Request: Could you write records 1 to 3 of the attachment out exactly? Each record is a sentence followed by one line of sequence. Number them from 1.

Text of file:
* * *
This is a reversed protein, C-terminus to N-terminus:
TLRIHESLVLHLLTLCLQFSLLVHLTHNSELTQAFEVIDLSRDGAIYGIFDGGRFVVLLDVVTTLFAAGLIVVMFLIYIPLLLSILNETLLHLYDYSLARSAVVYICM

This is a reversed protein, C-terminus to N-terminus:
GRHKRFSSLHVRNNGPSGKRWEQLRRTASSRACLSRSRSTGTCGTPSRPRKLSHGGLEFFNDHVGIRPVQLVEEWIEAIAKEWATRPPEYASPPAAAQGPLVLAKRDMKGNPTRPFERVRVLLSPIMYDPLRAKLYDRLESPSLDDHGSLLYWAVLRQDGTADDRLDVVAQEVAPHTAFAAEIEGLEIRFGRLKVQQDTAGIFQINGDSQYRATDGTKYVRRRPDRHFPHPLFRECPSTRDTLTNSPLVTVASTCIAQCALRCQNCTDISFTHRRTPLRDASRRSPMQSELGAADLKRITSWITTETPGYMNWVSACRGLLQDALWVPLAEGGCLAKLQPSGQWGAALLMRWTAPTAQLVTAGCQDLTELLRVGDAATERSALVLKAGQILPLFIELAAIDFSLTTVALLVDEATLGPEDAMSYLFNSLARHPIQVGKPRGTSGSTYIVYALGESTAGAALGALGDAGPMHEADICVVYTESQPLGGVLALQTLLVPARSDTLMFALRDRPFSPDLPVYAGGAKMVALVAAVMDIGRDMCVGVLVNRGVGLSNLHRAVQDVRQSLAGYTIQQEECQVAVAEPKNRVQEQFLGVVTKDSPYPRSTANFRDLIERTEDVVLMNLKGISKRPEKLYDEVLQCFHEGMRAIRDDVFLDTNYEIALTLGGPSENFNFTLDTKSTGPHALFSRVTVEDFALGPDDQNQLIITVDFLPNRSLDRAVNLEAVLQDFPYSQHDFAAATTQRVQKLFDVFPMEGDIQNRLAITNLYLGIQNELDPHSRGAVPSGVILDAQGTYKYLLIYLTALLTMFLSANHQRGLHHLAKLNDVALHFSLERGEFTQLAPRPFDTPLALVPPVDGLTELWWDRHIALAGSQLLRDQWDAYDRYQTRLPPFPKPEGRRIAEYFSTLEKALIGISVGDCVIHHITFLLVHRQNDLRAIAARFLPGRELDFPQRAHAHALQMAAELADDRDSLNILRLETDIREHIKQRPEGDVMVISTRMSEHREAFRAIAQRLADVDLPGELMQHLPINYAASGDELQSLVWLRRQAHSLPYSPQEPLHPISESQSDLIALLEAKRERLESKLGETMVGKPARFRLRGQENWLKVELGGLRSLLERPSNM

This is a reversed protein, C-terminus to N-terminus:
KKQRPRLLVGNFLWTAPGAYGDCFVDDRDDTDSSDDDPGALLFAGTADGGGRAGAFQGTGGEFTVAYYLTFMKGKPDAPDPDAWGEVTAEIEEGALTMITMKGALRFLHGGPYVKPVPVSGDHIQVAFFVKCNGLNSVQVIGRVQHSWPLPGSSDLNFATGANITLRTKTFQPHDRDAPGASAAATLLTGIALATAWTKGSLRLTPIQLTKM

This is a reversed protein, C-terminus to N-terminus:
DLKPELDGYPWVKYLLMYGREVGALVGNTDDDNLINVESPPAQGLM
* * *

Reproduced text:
This is a reversed protein, C-terminus to N-terminus:
TLRIHESLVLHLLTLCLQFSLLVHLTHNSELTQAFEVIDLSRDGAIYGIFDGGRFVVLLDVVTTLFAAGLIVVMFLIYIPLLLSILNETLLHLYDYSLARSAVVYICM

This is a reversed protein, C-terminus to N-terminus:
GRHKRFSSLHVRNNGPSGKRWEQLRRTASSRACLSRSRSTGTCGTPSRPRKLSHGGLEFFNDHVGIRPVQLVEEWIEAIAKEWATRPPEYASPPAAAQGPLVLAKRDMKGNPTRPFERVRVLLSPIMYDPLRAKLYDRLESPSLDDHGSLLYWAVLRQDGTADDRLDVVAQEVAPHTAFAAEIEGLEIRFGRLKVQQDTAGIFQINGDSQYRATDGTKYVRRRPDRHFPHPLFRECPSTRDTLTNSPLVTVASTCIAQCALRCQNCTDISFTHRRTPLRDASRRSPMQSELGAADLKRITSWITTETPGYMNWVSACRGLLQDALWVPLAEGGCLAKLQPSGQWGAALLMRWTAPTAQLVTAGCQDLTELLRVGDAATERSALVLKAGQILPLFIELAAIDFSLTTVALLVDEATLGPEDAMSYLFNSLARHPIQVGKPRGTSGSTYIVYALGESTAGAALGALGDAGPMHEADICVVYTESQPLGGVLALQTLLVPARSDTLMFALRDRPFSPDLPVYAGGAKMVALVAAVMDIGRDMCVGVLVNRGVGLSNLHRAVQDVRQSLAGYTIQQEECQVAVAEPKNRVQEQFLGVVTKDSPYPRSTANFRDLIERTEDVVLMNLKGISKRPEKLYDEVLQCFHEGMRAIRDDVFLDTNYEIALTLGGPSENFNFTLDTKSTGPHALFSRVTVEDFALGPDDQNQLIITVDFLPNRSLDRAVNLEAVLQDFPYSQHDFAAATTQRVQKLFDVFPMEGDIQNRLAITNLYLGIQNELDPHSRGAVPSGVILDAQGTYKYLLIYLTALLTMFLSANHQRGLHHLAKLNDVALHFSLERGEFTQLAPRPFDTPLALVPPVDGLTELWWDRHIALAGSQLLRDQWDAYDRYQTRLPPFPKPEGRRIAEYFSTLEKALIGISVGDCVIHHITFLLVHRQNDLRAIAARFLPGRELDFPQRAHAHALQMAAELADDRDSLNILRLETDIREHIKQRPEGDVMVISTRMSEHREAFRAIAQRLADVDLPGELMQHLPINYAASGDELQSLVWLRRQAHSLPYSPQEPLHPISESQSDLIALLEAKRERLESKLGETMVGKPARFRLRGQENWLKVELGGLRSLLERPSNM

This is a reversed protein, C-terminus to N-terminus:
KKQRPRLLVGNFLWTAPGAYGDCFVDDRDDTDSSDDDPGALLFAGTADGGGRAGAFQGTGGEFTVAYYLTFMKGKPDAPDPDAWGEVTAEIEEGALTMITMKGALRFLHGGPYVKPVPVSGDHIQVAFFVKCNGLNSVQVIGRVQHSWPLPGSSDLNFATGANITLRTKTFQPHDRDAPGASAAATLLTGIALATAWTKGSLRLTPIQLTKM